This past year, many of us appreciated the heightened focus on racial equity in our culture, society, and organizations. We talk about it as a problem that has not yet been solved, and it’s true there’s still a lot of work to do. But more and more organizations are considering what it means to operationalize equity, marking a monumental shift from “talk” to “action.”
At a)plan, so much of what we do centers around the mission of operationalizing equity. From our coaching and Diversity, Equity, and Inclusion work (DEI training), to our internal conversations, to our diversity commitment, we are working to build a future where equity is tightly woven into the fabric of more and more organizations.
Recognizing that “operationalized equity” and “DEI training” are newer concepts to many people, we wrote this post to help explain what they are, why they’re important, and how anyone can take steps to do their own part in helping to operationalize equity.
What Is Operationalizing Equity?
Operationalizing equity can be defined as the process of adopting ways to systematically embrace more racial and social equity in the ways we work and live. In many respects, operationalizing equity is the opposite of a “band-aid” solution. It’s about creating new, long-lasting systems that allow for equity to take root and permeate throughout organizations and society as a whole.
Examples of Operationalizing Equity
The concept of operationalized equity is perhaps best explained through some examples. Let’s consider what operationalizing equity might look like in the context of an organization striving to improve its systems around employee engagement and belonging.
There’s no shortage of practices that could help an organization better operationalize equity. Especially for companies that are just starting to pay more attention to these issues, some initial tweaks could make a big difference. Examples include:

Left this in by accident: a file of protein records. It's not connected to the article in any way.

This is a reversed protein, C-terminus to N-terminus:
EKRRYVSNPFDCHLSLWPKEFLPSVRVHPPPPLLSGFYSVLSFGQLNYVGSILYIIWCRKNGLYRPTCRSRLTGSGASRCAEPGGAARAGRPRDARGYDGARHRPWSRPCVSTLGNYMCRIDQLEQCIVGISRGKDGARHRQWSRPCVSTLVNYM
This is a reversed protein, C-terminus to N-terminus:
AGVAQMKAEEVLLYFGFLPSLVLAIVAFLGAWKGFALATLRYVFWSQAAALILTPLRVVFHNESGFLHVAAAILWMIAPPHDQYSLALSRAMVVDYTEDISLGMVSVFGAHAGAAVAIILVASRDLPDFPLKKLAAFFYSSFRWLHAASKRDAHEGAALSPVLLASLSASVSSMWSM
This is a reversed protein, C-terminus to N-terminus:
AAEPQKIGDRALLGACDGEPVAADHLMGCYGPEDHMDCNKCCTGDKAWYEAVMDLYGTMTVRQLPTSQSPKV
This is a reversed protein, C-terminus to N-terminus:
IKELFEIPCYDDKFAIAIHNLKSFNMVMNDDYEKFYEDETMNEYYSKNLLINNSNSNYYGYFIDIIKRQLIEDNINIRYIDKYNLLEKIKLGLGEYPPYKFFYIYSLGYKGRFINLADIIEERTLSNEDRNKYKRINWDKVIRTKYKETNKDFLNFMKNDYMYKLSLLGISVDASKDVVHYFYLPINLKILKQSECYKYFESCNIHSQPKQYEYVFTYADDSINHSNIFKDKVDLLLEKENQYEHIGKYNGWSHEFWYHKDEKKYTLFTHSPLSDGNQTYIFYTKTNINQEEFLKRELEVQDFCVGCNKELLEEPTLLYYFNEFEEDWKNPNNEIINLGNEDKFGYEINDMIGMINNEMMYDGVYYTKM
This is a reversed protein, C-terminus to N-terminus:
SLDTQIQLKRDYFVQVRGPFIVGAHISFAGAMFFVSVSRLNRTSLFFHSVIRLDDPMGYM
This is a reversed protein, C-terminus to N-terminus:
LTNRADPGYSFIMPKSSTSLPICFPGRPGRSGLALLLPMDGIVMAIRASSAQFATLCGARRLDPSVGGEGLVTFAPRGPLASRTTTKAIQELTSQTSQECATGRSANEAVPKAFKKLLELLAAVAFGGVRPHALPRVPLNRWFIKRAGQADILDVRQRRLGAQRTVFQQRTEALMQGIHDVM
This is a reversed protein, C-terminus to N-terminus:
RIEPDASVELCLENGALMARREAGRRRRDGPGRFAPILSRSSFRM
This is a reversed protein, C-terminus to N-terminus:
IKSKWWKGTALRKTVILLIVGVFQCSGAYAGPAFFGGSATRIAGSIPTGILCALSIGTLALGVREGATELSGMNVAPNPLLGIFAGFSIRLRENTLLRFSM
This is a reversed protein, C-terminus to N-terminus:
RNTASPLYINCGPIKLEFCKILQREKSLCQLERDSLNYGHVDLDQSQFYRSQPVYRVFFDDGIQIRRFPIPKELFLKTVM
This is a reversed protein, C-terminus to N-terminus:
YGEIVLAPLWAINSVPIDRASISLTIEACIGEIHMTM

- Establishing an unwavering commitment to diversity at the executive level
- Creating new communication channels so every voice in the room is considered
- Giving under-represented employees (UREs) a safe space to discuss challenges
These examples aim to chip away at decades-long shortcomings that particularly afflict UREs. And note that addressing these issues is not only the right thing to do from an ethics perspective, but also from a business perspective. Research and studies support the fact that better representation and support for UREs leads to higher retention, more employee fulfillment, and increased innovation.
Where DEI Training and Coaching Fit Into the Picture
For some people reading the above section, taking action isn’t as simple as just “creating new communication channels” so that more voices in the organization are considered. Entire posts could be written around the how in each of those examples. But for an increasing number of companies, DEI training and coaching is exactly how equity is operationalized in effective, sustainable ways.
At a)plan, we take a lot of pride in our DEI training, and we are honored to be trusted by organizations big and small to lead this important work. Like all of our training topics, our DEI training is designed to teach people skills that they don’t yet have and gives them immediate opportunities to practice those skills.
DEI training is facilitated by seasoned a)plan coaches, often via 90 minute sessions at organizations looking to better operationalize equity. Our training involves presentations, discussions, breakout sessions, and follow-up reflections in the a)plan coaching app.
What Topics Are Covered in DEI Training?
With so much to cover in this space, most DEI training topics could be the sole focus of an extended training session. In an attempt to strike a balance between breadth and depth, a)plan’s approach touches on some of the cornerstone DEI training topics. A sampling of these topics include:
- Reflecting on the vast array of identity groups and identity differences
- Awareness around dominant vs. non-dominant identity groups
- Understanding the concept and impact of stereotype threat
- Learning tools to have courageous, sometimes uncomfortable conversations
- How microaggressions lead to macro impact, and how to improve this pattern
While some of these training topics are familiar to people even before our training sessions, attendee feedback has proven to us that there is always something valuable to learn. And when an entire organization is learning at the same time, companies see big strides in their efforts to operationalize equity.
Closing Thoughts on Operationalizing Equity Through DEI Training
To any organizations or individual changemakers advancing this important work, we commend you for taking action. The time is now to embrace new (and often overdue) practices that serve to support a wider breadth of individuals.
How are you and/or your company operationalizing change? At a)plan, even as a company that specializes in this work, the learning never stops. Whether you have some awesome ideas or are looking for some yourself, please don’t hesitate to get in touch.